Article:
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What is Cultural Fluency and Why is it Important for My Child?

What is Cultural Fluency and Why is it Important for My Child?

Silicon Valley International School's* rigorous bilingual education means that each student graduates fully fluent in two languages and proficient in a third.

However, in addition to language fluency, an INTL education also develops cultural fluency – the ability to live, work, and thrive in non-native cultures – a skill set that is aided by but not identical to language fluency.

Tsedal Neeley, a prominent thinker on globalization and a professor at Harvard Business School, has identified cultural fluency as a key skill for today’s globalized world and workforce, a skill that may in fact have a greater impact on your child’s future success than bilingualism alone.

Neeley’s recent study of workers in multinational corporations led her to identify 5 key traits of successful international workers, a skill set she calls “global work orientation.”

At INTL, our rigorous international bilingual program naturally equips our students with a “global orientation” they can carry with them to high school, college, and eventually, their work lives.

How INTL Fosters the 5 Key Skills for Cultural Fluency and Global Orientation

1. Embracing “Positive Indifference – Tsedal Neely explains the concept of “positive indifference” as “the ability to overlook many cultural differences as being not especially important or worthy of attention, while remaining optimistic about the process of engaging the culture seen as foreign.”

As part of our school's international community, made up of families from 30+ nationalities, students study and play alongside peers from an incredible diversity of backgrounds every day. 

This environment normalizes cultural difference, so that when a student encounters an unfamiliar environment, their inclination will be to calmly adapt and “go with the flow.” Instead of approaching foreign cultures with fear or anxiety, they are able to approach them with an easy-going “positive indifference.”

DSC_0681-12. Looking for Common Ground Between Cultures – At INTL, our inquiry-based, International Baccalaureate* curriculum encourages connections across disciplines and cultures.

Each student’s two language teachers plan collaboratively to foster cross-cultural insights and connections. For example, in 3rd grade English, students study and write their own fairy tales. At the same time, in Chinese class, students learn about traditional Chinese stories and legends, and are able to see both differences and similarities in the two art forms. Thoughtful planning allows students to naturally see cultural connections and commonalities.

3. Situating Yourself in a Global Context – Tsedal Neeley’s work has shown that a successful multinational worker thinks of him/herself as part of a larger organization that spans the world, instead of just an employee at a local office.

Similarly, while being taught by teachers from all over the world, students naturally understand they are part of both a local and global community. Our school’s motto, “Many cultures. One world.” points to our commitment to always returning to a global outlook and international mindset.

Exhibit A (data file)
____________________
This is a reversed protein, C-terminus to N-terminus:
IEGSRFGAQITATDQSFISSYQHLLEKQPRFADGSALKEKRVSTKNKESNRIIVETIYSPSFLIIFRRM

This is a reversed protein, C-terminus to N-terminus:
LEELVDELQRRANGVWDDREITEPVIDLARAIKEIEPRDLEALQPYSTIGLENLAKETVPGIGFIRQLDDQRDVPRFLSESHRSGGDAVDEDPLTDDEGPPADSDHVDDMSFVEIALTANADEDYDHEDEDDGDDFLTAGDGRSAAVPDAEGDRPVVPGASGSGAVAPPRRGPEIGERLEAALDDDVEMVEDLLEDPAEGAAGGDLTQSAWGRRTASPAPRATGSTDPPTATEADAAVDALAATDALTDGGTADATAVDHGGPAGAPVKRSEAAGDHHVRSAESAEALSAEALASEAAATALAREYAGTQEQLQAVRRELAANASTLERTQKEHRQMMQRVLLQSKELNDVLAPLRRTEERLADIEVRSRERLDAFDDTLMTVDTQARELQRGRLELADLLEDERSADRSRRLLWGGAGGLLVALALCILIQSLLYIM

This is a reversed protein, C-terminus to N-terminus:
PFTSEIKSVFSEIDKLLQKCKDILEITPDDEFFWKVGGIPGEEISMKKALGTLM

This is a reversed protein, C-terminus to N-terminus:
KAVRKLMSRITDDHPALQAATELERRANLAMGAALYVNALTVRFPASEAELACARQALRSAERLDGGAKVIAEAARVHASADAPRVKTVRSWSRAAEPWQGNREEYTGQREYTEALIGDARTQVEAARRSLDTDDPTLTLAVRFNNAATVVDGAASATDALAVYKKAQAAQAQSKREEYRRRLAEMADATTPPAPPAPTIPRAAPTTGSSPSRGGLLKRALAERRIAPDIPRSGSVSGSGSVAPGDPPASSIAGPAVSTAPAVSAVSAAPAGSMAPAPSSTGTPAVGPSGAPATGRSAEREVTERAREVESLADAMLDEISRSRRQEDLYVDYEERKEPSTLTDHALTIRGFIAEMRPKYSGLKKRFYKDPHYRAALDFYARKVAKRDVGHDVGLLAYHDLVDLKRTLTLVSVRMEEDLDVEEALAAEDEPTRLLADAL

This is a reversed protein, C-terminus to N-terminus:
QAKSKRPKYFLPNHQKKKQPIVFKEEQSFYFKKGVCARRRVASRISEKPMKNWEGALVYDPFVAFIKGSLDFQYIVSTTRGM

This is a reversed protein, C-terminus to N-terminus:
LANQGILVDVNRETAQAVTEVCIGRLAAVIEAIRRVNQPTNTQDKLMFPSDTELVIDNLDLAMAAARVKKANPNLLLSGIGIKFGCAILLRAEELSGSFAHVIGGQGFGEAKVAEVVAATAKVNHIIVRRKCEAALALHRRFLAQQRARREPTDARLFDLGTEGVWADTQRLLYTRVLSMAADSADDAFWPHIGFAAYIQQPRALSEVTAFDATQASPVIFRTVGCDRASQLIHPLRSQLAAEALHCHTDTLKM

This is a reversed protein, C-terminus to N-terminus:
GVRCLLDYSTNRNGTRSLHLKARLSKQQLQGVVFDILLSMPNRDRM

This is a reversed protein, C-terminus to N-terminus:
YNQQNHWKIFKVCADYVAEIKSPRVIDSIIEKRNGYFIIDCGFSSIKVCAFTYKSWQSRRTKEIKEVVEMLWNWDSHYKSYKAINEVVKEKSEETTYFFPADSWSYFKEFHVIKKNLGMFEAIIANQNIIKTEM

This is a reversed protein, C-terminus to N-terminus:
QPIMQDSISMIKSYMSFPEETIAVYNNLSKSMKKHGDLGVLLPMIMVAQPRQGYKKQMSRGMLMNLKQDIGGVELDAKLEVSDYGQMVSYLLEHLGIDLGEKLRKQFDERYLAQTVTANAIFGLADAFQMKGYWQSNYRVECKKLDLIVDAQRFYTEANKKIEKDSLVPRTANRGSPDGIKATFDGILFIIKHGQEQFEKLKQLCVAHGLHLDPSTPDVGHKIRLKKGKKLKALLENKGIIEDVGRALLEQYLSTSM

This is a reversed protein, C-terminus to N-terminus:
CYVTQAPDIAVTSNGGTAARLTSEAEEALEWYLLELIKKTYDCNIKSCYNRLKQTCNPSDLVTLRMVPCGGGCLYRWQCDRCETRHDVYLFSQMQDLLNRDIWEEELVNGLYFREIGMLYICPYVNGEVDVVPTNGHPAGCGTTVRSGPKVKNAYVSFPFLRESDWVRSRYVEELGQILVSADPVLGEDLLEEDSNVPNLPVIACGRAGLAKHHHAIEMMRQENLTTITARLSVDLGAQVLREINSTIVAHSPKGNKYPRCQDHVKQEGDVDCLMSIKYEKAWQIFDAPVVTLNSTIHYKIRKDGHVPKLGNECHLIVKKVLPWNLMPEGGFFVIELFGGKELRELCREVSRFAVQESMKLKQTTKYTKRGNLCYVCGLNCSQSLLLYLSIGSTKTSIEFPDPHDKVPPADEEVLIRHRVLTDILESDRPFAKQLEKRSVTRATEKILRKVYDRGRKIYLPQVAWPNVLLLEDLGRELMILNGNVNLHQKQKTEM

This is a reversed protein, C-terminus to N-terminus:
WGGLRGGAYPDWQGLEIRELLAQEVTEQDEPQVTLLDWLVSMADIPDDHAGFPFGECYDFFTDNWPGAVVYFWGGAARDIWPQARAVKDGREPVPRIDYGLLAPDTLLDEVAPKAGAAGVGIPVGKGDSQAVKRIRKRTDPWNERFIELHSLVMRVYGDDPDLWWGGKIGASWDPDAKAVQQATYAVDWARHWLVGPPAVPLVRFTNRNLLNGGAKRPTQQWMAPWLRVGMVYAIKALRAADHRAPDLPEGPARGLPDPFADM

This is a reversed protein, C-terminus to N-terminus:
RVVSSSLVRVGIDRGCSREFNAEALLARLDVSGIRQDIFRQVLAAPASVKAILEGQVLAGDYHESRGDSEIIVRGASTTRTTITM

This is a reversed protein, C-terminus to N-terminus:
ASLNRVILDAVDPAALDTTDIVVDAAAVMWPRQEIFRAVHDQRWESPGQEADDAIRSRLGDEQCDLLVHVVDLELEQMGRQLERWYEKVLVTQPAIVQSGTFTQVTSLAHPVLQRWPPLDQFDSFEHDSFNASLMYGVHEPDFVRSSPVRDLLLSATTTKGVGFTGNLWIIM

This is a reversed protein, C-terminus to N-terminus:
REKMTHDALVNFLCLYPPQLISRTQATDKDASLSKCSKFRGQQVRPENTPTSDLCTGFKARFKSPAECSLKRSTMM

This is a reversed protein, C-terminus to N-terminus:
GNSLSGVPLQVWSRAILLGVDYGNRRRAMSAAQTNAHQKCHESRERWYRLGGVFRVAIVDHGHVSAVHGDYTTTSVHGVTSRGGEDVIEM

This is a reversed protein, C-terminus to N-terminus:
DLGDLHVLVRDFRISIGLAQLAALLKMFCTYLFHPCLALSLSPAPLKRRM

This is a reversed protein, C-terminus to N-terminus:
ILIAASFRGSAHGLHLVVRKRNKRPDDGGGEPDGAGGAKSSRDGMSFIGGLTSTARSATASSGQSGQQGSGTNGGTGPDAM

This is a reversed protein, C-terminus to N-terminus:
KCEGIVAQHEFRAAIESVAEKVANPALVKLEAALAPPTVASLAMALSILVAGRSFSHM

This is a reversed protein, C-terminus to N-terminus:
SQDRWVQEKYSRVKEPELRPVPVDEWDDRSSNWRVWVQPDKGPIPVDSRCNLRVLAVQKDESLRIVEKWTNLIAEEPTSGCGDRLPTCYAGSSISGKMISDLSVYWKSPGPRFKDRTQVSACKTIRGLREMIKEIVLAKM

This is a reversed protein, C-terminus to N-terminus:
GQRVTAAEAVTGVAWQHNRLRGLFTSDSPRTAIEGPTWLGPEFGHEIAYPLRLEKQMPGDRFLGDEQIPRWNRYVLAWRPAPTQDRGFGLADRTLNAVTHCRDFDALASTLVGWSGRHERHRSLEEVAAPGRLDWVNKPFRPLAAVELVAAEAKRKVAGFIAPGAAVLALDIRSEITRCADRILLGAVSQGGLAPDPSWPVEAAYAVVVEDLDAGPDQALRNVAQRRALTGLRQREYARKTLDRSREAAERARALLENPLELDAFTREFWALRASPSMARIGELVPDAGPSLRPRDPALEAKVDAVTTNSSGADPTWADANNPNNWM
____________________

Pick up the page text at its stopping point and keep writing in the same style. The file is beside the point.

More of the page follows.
P10008014. Seeking International Interactions and Connections – Starting in 4th grade, INTL students have the opportunity to participate in international exchange trips to France, China, Taiwan, and Costa Rica, living with local families and attending local schools. In turn, our families host exchange students from our partner schools during the year for even more connection and exchange.

Students also have the opportunity for regular international interaction throughout the year. For example, their class might take a virtual tour of Versailles, or Skype with a French journalist.

5. Aspiring to a Global Career – By being surrounded by international families, and seeing the examples of our alumni pursuing careers abroad, our students naturally expand their career aspirations to include international possibilities.

Tsedal Neeley says that an increasingly globalized future means that “rather than assuming we’ll work in one location, in our native culture, we will need new skills, attitudes, and behaviors that help us work across cultures.” By equipping our students with cultural fluency along with language fluency, INTL gives our graduates the international skill set needed for future success.

*In 2020, the International School of the Peninsula (ISTP) formally changed its name to Silicon Valley International School (INTL) to better reflect its bilingual programs, location, and international values.

*Only schools authorized by the IB Organization can offer any of its four academic programmes: the Primary Years Programme (PYP), the Middle Years Programme (MYP), the Diploma Programme or the Career-related Programme (CP). Candidate status gives no guarantee that authorization will be granted. For further information about the IB and its programmes, visit http://www.ibo.org


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A bilingual International Baccalaureate education from Preschool to High School.
Chinese. French. German